A BETTER VANISHED TIME?

A BETTER VANISHED TIME?

SATURDAY, OCTOBER 24, 2009

A BETTER VANISHED TIME?


Second in an occasional series…One of the nice things about social media sites like facebook is the opportunity it presents you to reconnect with family, friends and co-workers of times gone past. Out of that for us last night came a gathering of some alumni of a particular radio station both my wife and I worked at, matter of fact it’s where we met.I spent over 16 years there, she was there for only two – and we both left in 2002 when things started getting political, a little too corporate and suddenly drama became the calling of the day rather than fun and loyalty. However, as it was, and remains one of the most iconic radio stations in a very large market, we, like most people who spent time there tend to look back on our days quite fondly.

So our evening out was a chance to meet up and catch up with some old friends. For a kick, many of us showed up attired in some old station logo wearable. Jackets, sweatshirts, softball jerseys – it was a wide mix of people who were there in the early 80’s through current staffers – so it was a fairly eclectic representation of once-cool 80’s black satin jackets to the more stylish fleece representations of the current crew. Sadly, I found my once popular satin staff jacket a little too snug to wear in public, so I opted for a late 90’s denim number.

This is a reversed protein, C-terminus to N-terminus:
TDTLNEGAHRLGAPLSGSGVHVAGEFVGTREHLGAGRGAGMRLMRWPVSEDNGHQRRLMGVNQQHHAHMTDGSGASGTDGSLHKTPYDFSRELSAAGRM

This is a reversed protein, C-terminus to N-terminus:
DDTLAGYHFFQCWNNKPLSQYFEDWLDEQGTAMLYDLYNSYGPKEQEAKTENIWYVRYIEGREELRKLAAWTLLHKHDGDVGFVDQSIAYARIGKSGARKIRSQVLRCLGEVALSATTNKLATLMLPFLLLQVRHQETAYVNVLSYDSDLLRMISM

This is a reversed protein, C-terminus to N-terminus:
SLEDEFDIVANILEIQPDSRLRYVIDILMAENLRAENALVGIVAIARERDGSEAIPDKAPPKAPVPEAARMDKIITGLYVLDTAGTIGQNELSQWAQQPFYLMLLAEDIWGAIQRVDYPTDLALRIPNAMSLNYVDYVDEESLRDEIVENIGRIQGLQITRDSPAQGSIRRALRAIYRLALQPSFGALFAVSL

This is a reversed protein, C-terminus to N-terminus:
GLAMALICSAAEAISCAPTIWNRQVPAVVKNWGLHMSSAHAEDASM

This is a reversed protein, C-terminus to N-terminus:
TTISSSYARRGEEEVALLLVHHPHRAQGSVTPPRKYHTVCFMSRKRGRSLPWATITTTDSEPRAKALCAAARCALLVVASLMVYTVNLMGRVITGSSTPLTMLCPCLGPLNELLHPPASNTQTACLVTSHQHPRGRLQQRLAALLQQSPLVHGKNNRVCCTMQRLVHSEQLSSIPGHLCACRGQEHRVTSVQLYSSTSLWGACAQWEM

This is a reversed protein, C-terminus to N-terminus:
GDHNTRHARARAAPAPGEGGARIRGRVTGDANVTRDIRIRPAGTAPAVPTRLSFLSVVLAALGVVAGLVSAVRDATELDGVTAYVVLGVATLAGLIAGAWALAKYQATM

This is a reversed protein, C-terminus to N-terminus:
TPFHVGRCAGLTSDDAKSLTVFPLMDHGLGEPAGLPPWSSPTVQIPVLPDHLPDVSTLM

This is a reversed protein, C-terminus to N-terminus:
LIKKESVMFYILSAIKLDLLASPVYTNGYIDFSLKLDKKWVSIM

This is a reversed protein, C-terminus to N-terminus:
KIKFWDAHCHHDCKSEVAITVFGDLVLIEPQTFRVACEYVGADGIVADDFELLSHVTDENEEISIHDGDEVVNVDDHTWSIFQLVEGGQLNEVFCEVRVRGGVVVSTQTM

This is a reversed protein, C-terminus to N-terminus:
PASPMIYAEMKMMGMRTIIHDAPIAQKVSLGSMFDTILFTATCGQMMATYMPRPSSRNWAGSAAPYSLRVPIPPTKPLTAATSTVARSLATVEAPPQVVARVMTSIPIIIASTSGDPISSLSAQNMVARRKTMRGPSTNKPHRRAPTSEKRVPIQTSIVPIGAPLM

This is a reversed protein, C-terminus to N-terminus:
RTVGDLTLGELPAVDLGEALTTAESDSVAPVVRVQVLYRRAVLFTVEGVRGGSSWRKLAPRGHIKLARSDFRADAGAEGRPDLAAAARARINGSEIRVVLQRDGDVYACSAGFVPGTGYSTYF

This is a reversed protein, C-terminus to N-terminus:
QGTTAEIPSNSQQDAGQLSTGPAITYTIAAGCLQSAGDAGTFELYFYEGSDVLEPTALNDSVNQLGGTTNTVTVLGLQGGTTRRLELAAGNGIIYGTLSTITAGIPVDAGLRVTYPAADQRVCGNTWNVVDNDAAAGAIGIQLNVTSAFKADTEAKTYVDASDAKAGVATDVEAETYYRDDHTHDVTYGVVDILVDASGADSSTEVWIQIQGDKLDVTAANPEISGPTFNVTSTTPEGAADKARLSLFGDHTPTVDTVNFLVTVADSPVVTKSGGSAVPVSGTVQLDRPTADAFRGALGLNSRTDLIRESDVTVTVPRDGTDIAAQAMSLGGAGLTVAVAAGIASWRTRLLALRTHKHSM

On the way to the bar – I shared a story that I probably have told Chrissy a hundred times already (I tend to repeat myself and my stories quite often). Rock clubs were huge on Long Island in the late 80’s and early 90’s, and I handled most of them for the station. So, I spent an awful lot of nights in bars and nightclubs. One of the perks of working for the radio station was the ability to wear these jackets in public – but you actually had to earn the right to buy them – as in the nightclub world it often meant free admission, free drinks, full access and pretty much anything else you’d like. Once in the clubs they would work like a magnet – as people would hang around you trying to get whatever they thought you could do for them. Have you heard this one before? As I said I tend to repeat myself. I have to admit – it was nice to feel a little like a minor celebrity from time to time even though I was ultimately a nobody and I’m sure I’m not the only one to share that sentiment. Anyway – being so much younger than me – she really didn’t seem to believe it. Really, who gives a shit if you’re from a radio station anyway was her feeling – then again, it was a different time when she was closing down the bars than when I was running the promotions.

Anyway – one of the nice things to come out of last night was the confirmation of that particular story. Several of my peers from that period brought it up as we were talking about the old days. Nice. Confirmation that not ALL of my stories are creative bullshit.

The evening was a lot of fun – it’s amazing how so many people really haven’t changed all that much over many years. Something to be said about working in an industry you enjoy keeping you young. Something else to be said as well about leaving that industry when you’re no longer feeling the passion you once did, as several of the group have done as the years have passed. Gave me a lot to think about on the drive home.